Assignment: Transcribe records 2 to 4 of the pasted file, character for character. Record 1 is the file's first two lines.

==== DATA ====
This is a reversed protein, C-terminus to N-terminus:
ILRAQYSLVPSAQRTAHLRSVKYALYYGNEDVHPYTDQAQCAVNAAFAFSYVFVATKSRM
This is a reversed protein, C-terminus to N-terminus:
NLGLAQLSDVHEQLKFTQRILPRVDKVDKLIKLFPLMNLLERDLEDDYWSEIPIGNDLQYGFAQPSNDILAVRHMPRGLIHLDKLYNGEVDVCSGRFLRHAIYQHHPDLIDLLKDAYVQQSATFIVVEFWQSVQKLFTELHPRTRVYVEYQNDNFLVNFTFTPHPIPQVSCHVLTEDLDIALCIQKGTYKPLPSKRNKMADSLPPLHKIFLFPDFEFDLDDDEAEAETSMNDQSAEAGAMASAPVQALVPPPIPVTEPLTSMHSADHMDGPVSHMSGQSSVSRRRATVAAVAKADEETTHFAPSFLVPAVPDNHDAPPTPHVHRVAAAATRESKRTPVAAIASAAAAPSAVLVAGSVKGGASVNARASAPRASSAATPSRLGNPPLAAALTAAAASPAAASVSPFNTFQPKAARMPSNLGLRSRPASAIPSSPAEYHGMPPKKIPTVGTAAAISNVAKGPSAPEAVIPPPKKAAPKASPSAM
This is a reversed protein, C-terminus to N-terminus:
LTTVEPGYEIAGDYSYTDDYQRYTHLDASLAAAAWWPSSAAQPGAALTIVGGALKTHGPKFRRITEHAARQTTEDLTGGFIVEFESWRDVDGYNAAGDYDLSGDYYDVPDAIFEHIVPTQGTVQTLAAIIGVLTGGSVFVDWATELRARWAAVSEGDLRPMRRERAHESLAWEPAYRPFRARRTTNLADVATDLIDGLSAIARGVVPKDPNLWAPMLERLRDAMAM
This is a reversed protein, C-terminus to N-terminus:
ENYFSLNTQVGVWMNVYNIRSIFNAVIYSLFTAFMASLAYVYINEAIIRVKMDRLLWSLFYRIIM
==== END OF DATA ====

This is a reversed protein, C-terminus to N-terminus:
NLGLAQLSDVHEQLKFTQRILPRVDKVDKLIKLFPLMNLLERDLEDDYWSEIPIGNDLQYGFAQPSNDILAVRHMPRGLIHLDKLYNGEVDVCSGRFLRHAIYQHHPDLIDLLKDAYVQQSATFIVVEFWQSVQKLFTELHPRTRVYVEYQNDNFLVNFTFTPHPIPQVSCHVLTEDLDIALCIQKGTYKPLPSKRNKMADSLPPLHKIFLFPDFEFDLDDDEAEAETSMNDQSAEAGAMASAPVQALVPPPIPVTEPLTSMHSADHMDGPVSHMSGQSSVSRRRATVAAVAKADEETTHFAPSFLVPAVPDNHDAPPTPHVHRVAAAATRESKRTPVAAIASAAAAPSAVLVAGSVKGGASVNARASAPRASSAATPSRLGNPPLAAALTAAAASPAAASVSPFNTFQPKAARMPSNLGLRSRPASAIPSSPAEYHGMPPKKIPTVGTAAAISNVAKGPSAPEAVIPPPKKAAPKASPSAM
This is a reversed protein, C-terminus to N-terminus:
LTTVEPGYEIAGDYSYTDDYQRYTHLDASLAAAAWWPSSAAQPGAALTIVGGALKTHGPKFRRITEHAARQTTEDLTGGFIVEFESWRDVDGYNAAGDYDLSGDYYDVPDAIFEHIVPTQGTVQTLAAIIGVLTGGSVFVDWATELRARWAAVSEGDLRPMRRERAHESLAWEPAYRPFRARRTTNLADVATDLIDGLSAIARGVVPKDPNLWAPMLERLRDAMAM
This is a reversed protein, C-terminus to N-terminus:
ENYFSLNTQVGVWMNVYNIRSIFNAVIYSLFTAFMASLAYVYINEAIIRVKMDRLLWSLFYRIIM